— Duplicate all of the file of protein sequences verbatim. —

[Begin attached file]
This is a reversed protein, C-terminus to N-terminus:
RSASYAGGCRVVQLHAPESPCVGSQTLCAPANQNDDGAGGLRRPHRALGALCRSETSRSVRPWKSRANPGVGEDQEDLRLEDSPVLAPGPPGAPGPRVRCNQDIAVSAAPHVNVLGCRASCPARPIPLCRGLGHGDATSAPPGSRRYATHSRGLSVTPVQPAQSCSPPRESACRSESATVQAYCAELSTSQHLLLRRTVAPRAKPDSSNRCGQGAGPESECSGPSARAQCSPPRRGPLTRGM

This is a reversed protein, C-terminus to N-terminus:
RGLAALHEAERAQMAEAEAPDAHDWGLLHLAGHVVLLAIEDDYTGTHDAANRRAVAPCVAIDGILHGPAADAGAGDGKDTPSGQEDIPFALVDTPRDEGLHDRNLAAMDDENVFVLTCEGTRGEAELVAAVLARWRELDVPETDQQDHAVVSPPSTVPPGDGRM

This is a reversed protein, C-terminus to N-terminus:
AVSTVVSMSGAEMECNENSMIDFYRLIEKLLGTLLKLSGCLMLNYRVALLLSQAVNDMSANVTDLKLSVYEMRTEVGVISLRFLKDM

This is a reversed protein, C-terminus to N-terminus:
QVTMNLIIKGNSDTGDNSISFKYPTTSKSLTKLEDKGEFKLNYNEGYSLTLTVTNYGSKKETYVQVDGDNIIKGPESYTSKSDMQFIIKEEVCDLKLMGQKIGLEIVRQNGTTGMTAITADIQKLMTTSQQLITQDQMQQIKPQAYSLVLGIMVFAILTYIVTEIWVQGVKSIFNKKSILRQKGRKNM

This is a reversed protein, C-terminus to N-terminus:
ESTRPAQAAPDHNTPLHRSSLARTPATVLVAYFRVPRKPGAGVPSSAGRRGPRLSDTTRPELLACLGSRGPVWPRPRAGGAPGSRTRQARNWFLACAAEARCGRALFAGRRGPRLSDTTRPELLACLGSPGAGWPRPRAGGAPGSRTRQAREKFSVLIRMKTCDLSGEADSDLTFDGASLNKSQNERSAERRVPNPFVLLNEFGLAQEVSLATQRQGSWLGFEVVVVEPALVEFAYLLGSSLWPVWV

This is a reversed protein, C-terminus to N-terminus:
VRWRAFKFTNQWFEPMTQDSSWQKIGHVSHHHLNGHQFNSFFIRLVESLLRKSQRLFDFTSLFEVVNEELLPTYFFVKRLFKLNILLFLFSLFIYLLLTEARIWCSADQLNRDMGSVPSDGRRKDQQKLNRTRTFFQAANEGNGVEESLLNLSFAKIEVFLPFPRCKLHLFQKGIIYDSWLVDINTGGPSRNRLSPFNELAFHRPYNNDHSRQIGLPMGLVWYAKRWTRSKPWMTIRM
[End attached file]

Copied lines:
This is a reversed protein, C-terminus to N-terminus:
RSASYAGGCRVVQLHAPESPCVGSQTLCAPANQNDDGAGGLRRPHRALGALCRSETSRSVRPWKSRANPGVGEDQEDLRLEDSPVLAPGPPGAPGPRVRCNQDIAVSAAPHVNVLGCRASCPARPIPLCRGLGHGDATSAPPGSRRYATHSRGLSVTPVQPAQSCSPPRESACRSESATVQAYCAELSTSQHLLLRRTVAPRAKPDSSNRCGQGAGPESECSGPSARAQCSPPRRGPLTRGM

This is a reversed protein, C-terminus to N-terminus:
RGLAALHEAERAQMAEAEAPDAHDWGLLHLAGHVVLLAIEDDYTGTHDAANRRAVAPCVAIDGILHGPAADAGAGDGKDTPSGQEDIPFALVDTPRDEGLHDRNLAAMDDENVFVLTCEGTRGEAELVAAVLARWRELDVPETDQQDHAVVSPPSTVPPGDGRM

This is a reversed protein, C-terminus to N-terminus:
AVSTVVSMSGAEMECNENSMIDFYRLIEKLLGTLLKLSGCLMLNYRVALLLSQAVNDMSANVTDLKLSVYEMRTEVGVISLRFLKDM

This is a reversed protein, C-terminus to N-terminus:
QVTMNLIIKGNSDTGDNSISFKYPTTSKSLTKLEDKGEFKLNYNEGYSLTLTVTNYGSKKETYVQVDGDNIIKGPESYTSKSDMQFIIKEEVCDLKLMGQKIGLEIVRQNGTTGMTAITADIQKLMTTSQQLITQDQMQQIKPQAYSLVLGIMVFAILTYIVTEIWVQGVKSIFNKKSILRQKGRKNM

This is a reversed protein, C-terminus to N-terminus:
ESTRPAQAAPDHNTPLHRSSLARTPATVLVAYFRVPRKPGAGVPSSAGRRGPRLSDTTRPELLACLGSRGPVWPRPRAGGAPGSRTRQARNWFLACAAEARCGRALFAGRRGPRLSDTTRPELLACLGSPGAGWPRPRAGGAPGSRTRQAREKFSVLIRMKTCDLSGEADSDLTFDGASLNKSQNERSAERRVPNPFVLLNEFGLAQEVSLATQRQGSWLGFEVVVVEPALVEFAYLLGSSLWPVWV

This is a reversed protein, C-terminus to N-terminus:
VRWRAFKFTNQWFEPMTQDSSWQKIGHVSHHHLNGHQFNSFFIRLVESLLRKSQRLFDFTSLFEVVNEELLPTYFFVKRLFKLNILLFLFSLFIYLLLTEARIWCSADQLNRDMGSVPSDGRRKDQQKLNRTRTFFQAANEGNGVEESLLNLSFAKIEVFLPFPRCKLHLFQKGIIYDSWLVDINTGGPSRNRLSPFNELAFHRPYNNDHSRQIGLPMGLVWYAKRWTRSKPWMTIRM